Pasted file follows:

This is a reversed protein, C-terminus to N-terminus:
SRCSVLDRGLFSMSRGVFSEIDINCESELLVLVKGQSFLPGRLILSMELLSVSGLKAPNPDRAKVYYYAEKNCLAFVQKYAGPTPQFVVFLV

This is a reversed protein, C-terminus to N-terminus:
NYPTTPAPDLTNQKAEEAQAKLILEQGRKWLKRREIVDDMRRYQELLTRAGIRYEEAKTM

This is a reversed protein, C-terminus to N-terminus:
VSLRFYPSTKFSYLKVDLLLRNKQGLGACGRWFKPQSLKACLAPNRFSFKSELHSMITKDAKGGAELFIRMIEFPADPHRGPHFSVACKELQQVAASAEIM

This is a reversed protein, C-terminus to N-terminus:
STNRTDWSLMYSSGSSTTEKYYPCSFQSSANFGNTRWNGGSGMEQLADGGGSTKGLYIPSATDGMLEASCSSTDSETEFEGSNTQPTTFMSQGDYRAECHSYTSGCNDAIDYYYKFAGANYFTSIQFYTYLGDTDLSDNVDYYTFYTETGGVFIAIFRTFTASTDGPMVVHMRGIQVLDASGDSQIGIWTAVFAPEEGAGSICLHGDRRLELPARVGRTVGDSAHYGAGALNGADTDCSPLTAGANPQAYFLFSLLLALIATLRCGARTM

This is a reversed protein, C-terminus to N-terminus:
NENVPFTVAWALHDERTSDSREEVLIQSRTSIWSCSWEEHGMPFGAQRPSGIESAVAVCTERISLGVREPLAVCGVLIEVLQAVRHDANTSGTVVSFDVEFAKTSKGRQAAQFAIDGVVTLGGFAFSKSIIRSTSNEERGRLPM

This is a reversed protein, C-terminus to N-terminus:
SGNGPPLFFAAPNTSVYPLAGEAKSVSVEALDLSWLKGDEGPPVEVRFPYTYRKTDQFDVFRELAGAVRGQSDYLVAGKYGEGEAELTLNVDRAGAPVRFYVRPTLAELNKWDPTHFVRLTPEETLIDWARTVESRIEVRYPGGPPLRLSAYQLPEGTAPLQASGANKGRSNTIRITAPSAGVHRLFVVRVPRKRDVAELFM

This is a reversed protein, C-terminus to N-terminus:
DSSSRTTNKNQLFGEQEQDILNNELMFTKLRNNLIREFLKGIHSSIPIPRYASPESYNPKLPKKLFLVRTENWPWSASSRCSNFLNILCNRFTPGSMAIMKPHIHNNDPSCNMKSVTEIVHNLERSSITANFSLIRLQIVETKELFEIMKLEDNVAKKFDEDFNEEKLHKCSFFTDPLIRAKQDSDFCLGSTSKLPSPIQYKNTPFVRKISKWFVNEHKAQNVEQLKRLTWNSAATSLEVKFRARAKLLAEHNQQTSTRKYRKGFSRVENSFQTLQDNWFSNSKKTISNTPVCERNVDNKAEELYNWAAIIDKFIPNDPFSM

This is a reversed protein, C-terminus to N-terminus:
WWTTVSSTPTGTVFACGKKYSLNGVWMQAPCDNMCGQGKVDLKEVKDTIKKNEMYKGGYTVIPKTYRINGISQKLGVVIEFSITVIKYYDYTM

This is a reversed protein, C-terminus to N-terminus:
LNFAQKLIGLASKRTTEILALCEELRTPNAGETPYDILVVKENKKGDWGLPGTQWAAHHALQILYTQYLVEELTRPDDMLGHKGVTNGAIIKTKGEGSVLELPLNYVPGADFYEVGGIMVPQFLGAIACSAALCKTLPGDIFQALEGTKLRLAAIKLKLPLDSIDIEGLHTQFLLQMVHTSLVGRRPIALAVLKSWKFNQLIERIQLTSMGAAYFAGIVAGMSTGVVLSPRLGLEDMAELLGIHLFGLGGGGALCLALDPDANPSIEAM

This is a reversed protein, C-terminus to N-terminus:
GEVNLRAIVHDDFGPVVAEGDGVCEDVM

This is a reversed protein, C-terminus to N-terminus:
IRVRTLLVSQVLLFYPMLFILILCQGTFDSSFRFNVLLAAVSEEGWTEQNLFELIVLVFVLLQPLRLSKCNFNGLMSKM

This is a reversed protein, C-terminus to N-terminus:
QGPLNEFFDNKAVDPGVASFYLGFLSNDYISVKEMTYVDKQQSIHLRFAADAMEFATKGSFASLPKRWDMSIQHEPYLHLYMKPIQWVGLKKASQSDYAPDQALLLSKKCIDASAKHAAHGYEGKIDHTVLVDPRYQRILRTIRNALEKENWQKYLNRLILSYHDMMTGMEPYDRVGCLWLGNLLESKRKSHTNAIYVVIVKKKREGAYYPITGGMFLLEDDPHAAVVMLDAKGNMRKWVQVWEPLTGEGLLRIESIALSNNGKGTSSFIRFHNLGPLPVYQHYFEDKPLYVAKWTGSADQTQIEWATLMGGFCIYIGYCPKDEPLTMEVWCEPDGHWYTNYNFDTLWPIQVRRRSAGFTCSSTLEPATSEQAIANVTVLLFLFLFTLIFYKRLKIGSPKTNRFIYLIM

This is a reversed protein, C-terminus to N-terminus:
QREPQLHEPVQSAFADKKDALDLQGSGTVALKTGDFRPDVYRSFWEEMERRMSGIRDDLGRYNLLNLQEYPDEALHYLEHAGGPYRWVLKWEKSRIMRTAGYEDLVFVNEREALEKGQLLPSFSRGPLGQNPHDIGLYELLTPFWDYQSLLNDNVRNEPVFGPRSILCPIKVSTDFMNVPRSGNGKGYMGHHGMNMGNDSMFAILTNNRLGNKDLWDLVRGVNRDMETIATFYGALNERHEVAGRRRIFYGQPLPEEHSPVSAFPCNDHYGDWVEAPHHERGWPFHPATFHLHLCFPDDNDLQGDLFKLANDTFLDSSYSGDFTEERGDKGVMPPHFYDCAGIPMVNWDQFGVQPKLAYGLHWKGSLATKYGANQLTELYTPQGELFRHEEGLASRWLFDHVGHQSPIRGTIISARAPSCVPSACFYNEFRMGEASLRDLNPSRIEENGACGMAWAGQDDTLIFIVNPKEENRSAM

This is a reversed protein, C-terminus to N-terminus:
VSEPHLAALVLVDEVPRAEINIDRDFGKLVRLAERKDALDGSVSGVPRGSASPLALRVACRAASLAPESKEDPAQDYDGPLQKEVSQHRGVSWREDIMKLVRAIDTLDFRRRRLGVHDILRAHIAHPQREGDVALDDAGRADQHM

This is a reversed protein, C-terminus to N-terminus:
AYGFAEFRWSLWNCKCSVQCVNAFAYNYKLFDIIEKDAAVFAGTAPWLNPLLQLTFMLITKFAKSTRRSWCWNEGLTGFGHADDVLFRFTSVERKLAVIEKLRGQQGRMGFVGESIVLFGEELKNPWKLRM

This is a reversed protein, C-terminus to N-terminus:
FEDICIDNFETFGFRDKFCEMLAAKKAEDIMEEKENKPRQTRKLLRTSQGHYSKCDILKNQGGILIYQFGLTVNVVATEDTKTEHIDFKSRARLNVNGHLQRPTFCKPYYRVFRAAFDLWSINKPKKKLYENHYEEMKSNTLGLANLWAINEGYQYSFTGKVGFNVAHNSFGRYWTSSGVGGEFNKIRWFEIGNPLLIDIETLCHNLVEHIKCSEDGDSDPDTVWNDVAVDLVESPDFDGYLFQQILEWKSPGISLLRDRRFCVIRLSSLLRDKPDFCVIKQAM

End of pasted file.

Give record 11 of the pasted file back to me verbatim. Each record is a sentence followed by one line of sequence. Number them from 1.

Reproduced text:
This is a reversed protein, C-terminus to N-terminus:
IRVRTLLVSQVLLFYPMLFILILCQGTFDSSFRFNVLLAAVSEEGWTEQNLFELIVLVFVLLQPLRLSKCNFNGLMSKM